Molding Complex Optics In A Completely Fluid System

Molding complex lenses

Traditional lensmaking is a grind — literally. One starts with a piece of glass, rubs it against an abrasive surface to wear away the excess bits, and eventually gets it to just the right shape and size for the job. Whether done by machine or by hand, it’s a time-consuming process, and it sure seems like there’s got to be a better way.

Thanks to [Moran Bercovici] at Technion: Israel Institute of Technology, there is. He leads a team that uses fluids to create complex optics quickly and cheaply, and the process looks remarkably simple. It’s something akin to the injection-molded lenses that are common in mass-produced optical equipment, but with a twist — there’s no mold per se. Instead, a UV-curable resin is injected into a 3D printed constraining ring that’s sitting inside a tank of fluid. The resin takes a shape determined by the geometry of the constraining ring and gravitational forces, hydrostatic forces, and surface tension forces acting on the resin. Once the resin archives the right shape, a blast of UV light cures it. Presto, instant lenses!

The interface between the resin and the restraining fluid makes for incredibly smooth lenses; they quote surface roughness in the range of one nanometer. The use of the fluid bed to constrain the lens also means that this method can be scaled up to lenses 200-mm in diameter or more. The paper is not entirely clear on what fluids are being used, but when we pinged our friend [Zachary Tong] about this, he said he’s heard that the resin is an optical-grade UV adhesive, while the restraining fluid is a mix of glycerol and water.

We’re keen to see [Zach] give this a try — after all, he did something similar lately, albeit on a much smaller scale.

25 thoughts on “Molding Complex Optics In A Completely Fluid System

  1. Is it just me, or isn’t there a dramatic change in the shape of the surface as soon as curing starts? (Around 0:30 in the video). AFAIK most UV-cured resins shrink 10-20% when cured. This would surely mess up any fine calculations of the shape of the bounding perimeter.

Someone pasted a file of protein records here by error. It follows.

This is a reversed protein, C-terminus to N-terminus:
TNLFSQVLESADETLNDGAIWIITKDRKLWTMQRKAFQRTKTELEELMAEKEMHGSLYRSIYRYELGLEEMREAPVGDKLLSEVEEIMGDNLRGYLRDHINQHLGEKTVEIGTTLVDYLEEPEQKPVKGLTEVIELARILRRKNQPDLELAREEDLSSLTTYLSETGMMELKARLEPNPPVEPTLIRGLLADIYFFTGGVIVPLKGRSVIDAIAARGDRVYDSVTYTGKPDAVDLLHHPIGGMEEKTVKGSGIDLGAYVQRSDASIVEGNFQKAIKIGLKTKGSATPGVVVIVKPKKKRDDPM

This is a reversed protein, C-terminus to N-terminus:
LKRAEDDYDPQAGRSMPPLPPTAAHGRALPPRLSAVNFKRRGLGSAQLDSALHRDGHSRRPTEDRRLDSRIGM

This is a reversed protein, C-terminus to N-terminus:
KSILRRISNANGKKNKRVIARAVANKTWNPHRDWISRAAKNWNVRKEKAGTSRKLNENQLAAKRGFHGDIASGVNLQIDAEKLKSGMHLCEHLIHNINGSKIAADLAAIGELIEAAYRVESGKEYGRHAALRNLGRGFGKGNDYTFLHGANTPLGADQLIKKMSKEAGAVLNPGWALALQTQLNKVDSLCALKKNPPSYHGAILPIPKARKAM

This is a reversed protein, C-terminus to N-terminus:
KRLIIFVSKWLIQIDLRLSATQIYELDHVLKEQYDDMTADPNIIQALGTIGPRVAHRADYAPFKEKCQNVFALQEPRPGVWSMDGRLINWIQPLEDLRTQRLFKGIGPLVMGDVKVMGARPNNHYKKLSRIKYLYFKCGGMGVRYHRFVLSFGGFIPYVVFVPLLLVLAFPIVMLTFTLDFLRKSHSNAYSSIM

However, it’s an extremely neat way to get a smooth surface. Since surface tension can be influenced by electric field (think: Eidophor video projector), I wonder if it would be possible to control the surface shape on-the-fly with a grid of electrodes somehow…..

      1. It definitely does change shape, it starts with a bulge in the middle, that turns to a straight line between the ridges on the constraining ring.
        As long as you know the properties though, you could control it.
        Might make a simple lens difficult though, which may be why they demonstrated with a complex shape.

        Might be able to pre-cast a central rod to maintain a simple lens shape?

    1. As long as the surface finish and optical clarity of the final part are good, then the rest is just modifying the frame and process parameters to converge on any particular profile that may be desired. And given the extreme speed of the technique, it’s also cheap to make test articles.